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The Disruptor Foundation’s Anti-Summit: The Relationship Between Social Media and Activism for Brands

Recently, I had the privilege of attending The Disruptor Foundation’s Anti-Summit, a two day peer-to-peer exchange of ideas on the collision of arts, sciences, humanities, technology and business and their impact on innovation. In partnership with Tribeca Disruptive Innovation Awards, the conference (or rather anti-conference) consisted of a cluster of speaker presentations, panels and “Do-Tanks” with topics ranging from the gender pay gap in professional athletes, to simplifying the complexity of the global financial market, to the relationship between social media and activism for brands.

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Though the Tribeca Disruptive Innovation Awards began six years ago, with a notable list of honoree alumni including Jimmy Wales, founder of Wikipedia, Rick Rubin, founder of Def Jam Records, and Dr. Bill Magee, CEO and co-founder of Operation Smile, this was the first year for the Anti-Summit. The brainchild of Craig Hatkoff, founder of the Tribeca Film Festival and Tribeca Disruptor Foundation, the Anti-Summit’s mission was to break the mold of traditional conferences. Rather than sitting through lectures and presentations, the Anti-Summit aimed to inspire participants into “Business Hactivism”... to tackle social issues by creating tangible, actionable solutions rather than just talking about them.

Though each session was equally inspiring, one panel in particular spoke directly to me about the work we do at Walker Sands. Titled “Memo to Brands: Shut Up and Do Something, How Activism is the New Social Media Disruptor”, the panel focused on how we can disrupt social media by using it not only to reach customers, but to genuinely engage with them through social responsibility.

Here are just a few of the themes I took away from the panel:

1. Use social media to drive change.

Social media is an incredibly effective way to reach consumers through self-promotion, but companies looking to genuinely communicate through social media need to use their online presence to create meaningful conversations that will influence a positive change in their communities.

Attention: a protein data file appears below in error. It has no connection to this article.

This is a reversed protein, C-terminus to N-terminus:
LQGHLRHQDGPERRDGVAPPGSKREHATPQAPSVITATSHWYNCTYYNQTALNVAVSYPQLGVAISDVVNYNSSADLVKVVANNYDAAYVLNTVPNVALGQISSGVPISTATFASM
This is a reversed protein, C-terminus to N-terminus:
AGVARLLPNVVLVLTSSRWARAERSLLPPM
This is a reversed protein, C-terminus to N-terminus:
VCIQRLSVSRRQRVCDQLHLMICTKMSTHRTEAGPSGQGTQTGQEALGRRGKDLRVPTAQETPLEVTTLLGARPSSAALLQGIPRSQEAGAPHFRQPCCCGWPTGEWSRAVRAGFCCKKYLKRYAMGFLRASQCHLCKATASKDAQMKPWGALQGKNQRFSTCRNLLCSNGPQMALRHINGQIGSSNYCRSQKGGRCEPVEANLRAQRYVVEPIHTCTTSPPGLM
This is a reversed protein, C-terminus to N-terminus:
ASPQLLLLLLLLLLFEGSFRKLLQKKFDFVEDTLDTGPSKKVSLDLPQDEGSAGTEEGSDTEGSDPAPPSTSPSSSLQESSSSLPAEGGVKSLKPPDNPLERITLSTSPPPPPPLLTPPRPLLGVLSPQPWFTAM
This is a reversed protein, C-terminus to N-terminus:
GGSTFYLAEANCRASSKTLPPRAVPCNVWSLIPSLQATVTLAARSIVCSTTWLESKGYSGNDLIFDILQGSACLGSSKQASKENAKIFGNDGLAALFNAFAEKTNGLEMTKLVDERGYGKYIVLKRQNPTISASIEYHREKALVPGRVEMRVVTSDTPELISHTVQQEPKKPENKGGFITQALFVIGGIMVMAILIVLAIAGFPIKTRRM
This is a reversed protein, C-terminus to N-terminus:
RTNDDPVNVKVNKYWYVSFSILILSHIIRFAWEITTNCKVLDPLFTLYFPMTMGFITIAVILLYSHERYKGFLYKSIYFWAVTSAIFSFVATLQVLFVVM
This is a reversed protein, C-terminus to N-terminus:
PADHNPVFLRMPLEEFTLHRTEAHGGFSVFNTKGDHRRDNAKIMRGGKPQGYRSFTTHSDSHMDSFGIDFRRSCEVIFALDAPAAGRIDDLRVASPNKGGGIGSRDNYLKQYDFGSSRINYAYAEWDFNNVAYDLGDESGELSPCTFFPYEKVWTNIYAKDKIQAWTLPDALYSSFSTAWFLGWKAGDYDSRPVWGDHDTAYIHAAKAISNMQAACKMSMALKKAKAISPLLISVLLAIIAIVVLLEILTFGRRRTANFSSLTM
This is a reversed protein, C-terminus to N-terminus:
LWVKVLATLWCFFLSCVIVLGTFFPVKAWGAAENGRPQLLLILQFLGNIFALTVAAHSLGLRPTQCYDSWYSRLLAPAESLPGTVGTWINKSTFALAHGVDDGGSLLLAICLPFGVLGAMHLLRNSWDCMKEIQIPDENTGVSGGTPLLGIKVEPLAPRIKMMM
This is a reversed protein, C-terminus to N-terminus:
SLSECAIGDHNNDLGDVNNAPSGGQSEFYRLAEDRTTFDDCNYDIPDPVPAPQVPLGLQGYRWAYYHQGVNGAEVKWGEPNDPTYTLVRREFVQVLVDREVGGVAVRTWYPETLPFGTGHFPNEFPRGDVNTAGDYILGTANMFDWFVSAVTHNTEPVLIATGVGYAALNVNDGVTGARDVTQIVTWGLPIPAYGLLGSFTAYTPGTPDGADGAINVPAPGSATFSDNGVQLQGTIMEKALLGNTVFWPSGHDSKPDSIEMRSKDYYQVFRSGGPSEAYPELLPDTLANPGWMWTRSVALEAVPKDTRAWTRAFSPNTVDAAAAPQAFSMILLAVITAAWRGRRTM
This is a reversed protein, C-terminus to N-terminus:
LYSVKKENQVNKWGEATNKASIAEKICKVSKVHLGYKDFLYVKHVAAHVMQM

2. Use social media to humanize your brand.

There are real people behind your brand and social media gives you the opportunity to tell their story. Using social media for social good will humanize your brand and allow you to connect with consumers on a deeper level than by selling a product or service.

3. Consider partnering with a non-profit that aligns with your social responsibility campaign.

Aligning with a non-profit gives your brand a transparent agenda, but companies must make sure that their social responsibility campaign is sincere. What may or may not have been a genuine attempt to spark conversations on race, Starbucks’ recent "Race Together” campaign created a firestorm on social media. Many consumers viewed the campaign as a shameless attempt to capitalize on recent racial controversies and just as soon as it began, Starbucks canceled the campaign. Though there were many reasons the campaign failed, its major downfall stemmed from the fact that consumers believed it to be disingenuous. If Starbucks had partnered with a non-profit whose sole mission was to positively influence racial tensions and who had been working directly with the recent issues Starbucks referenced, the campaign would have looked less like an underhanded marketing attempt and more like an authentic effort to positively influence the community.

 4. Choose your brand’s position… and commit to it.

While some say Chick-fil-A’s decision to shut down operations on Sunday is, profit-wise, a bad one, their commitment to closing their doors one day a week aligns directly with their brand and benefits. To effectively position your company’s social media activism, you must align with a subject that reflects your brand, customers and employees. And while social media activism is the main focus here, the mission must cross over through all channels of the business, not just your online presence. When the heart of the campaign becomes integrated through all channels of the business, the activism becomes genuine.

Social media has been disrupting the way we position our brands since the technology was first introduced… and it will only continue to do so. By using the power of social media for social good, we can humanize our brands, genuinely connect with consumers and make a positive change in our communities.

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Special thanks to curated panelists Josh Machiz (@machiz), director of integrated marketing at NASDAQ, Perry Hewitt (@perryhewitt), chief digital officer at Harvard, Sree Sreenivasan (@sree), chief digital officer at The Metropolitan Museum of Art, John H Bell (@jbell99), founder of Social@Ogilvy, Donnetta Campbell (@DCBYGBounce),  Tribeca #TDIA2015 #SocialPR Disruptor In Residence bit.ly/TDIAdisruptorDC, Kelly Courtney (@kellyacourtney), senior communications strategist at MIT, Leslie Richin (@LeslieRichin), social media editor at Billboard, and moderator Jonathan Salem Baskin (@jonathansalem), Forbes contributor, author atistoriesofsocialmedia.com and president of Arcadia Communications Lab and thanks to Anti-Summit sponsors Tribeca Film Festival (#TDIA2015), Disruptor Foundation, and RELEVENTS. To participate in or learn more about upcoming panels and summits, visit www.RELEVENTS.com or contact Donnetta Campbell Digital Disruptor in Residence #TDIA2105 @disruptorfound Fellow bit.ly/TDIAfellowDC.

Do you have a social responsibility plan in place? Tell us about it at @WalkerSands.